The concert began with Mussorgsky's prelude to Khovanschina, an opera I've yet to see and likely won't get a chance to anytime soon- at least locally. There's not much to say about it (it lasts about six minutes) except that it's gorgeous music and has these haunting, bell-like tones lurking within it that have always made me curious to experience the entire thing.
Conductor Yan Pascale Tortelier chose to lead it without a score. This choice always intrigues me, as I can't help but see it as a statement on the conductor's part implying a mastery and knowledge of the score- "I know this by heart inside and out- watch me!" A music stand and the score were brought onstage for the next piece, Khachaturian's Violin Concerto, written in 1940. The soloist was Vadim Gluzman, performing the piece on a 1690 Stradivarius on extended loan to him. Gluzman was fantastic. The work affords the soloist hardly a break and he wove through the folk-inspired melodies with seeming ease.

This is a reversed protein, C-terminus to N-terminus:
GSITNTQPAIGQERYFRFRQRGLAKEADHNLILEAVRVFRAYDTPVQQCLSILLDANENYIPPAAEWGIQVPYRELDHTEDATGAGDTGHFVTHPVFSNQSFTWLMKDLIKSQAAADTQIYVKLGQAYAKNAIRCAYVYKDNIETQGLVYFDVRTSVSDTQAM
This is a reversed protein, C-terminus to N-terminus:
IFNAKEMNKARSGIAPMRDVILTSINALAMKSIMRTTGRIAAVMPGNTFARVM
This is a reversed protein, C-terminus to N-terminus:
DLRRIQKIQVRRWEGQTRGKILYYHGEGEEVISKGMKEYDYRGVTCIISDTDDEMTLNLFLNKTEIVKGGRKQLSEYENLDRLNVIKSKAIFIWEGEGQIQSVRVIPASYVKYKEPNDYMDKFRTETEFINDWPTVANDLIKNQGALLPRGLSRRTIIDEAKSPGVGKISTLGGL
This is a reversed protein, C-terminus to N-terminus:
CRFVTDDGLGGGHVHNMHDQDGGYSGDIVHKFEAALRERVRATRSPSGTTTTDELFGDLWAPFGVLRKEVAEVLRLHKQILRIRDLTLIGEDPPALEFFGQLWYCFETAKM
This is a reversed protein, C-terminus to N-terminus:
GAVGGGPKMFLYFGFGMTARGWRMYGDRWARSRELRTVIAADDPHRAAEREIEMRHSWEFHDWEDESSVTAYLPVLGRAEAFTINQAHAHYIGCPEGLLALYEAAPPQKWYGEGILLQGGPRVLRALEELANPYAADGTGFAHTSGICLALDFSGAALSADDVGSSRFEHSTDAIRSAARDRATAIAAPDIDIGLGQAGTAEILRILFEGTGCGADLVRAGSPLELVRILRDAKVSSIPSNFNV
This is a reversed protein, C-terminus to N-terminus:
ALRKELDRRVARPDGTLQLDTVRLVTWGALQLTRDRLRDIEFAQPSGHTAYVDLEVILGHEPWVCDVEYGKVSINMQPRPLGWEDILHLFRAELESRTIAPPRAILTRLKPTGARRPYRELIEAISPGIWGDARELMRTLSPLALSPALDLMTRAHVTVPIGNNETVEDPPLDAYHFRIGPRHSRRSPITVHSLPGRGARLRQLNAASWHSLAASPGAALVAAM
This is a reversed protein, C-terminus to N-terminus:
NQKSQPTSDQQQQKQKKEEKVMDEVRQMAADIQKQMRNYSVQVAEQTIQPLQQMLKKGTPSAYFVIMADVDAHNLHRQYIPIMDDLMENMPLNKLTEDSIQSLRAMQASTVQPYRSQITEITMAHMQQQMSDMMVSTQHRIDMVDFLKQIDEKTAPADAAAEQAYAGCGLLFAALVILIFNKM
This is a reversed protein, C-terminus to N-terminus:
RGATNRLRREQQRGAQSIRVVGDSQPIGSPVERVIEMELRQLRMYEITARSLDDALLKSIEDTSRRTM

The score and stand disappeared again after intermission and Tortelier led the orchestra through a bombastic, sometimes plodding rendition of music from Prokofiev's Romeo and Juliette. The fleet elegance found in the score nowhere to be heard. Oh wait- the score was nowhere to be seen. Perhaps that explains it. My companion had a less charitable view, but she can write about that on her own blog.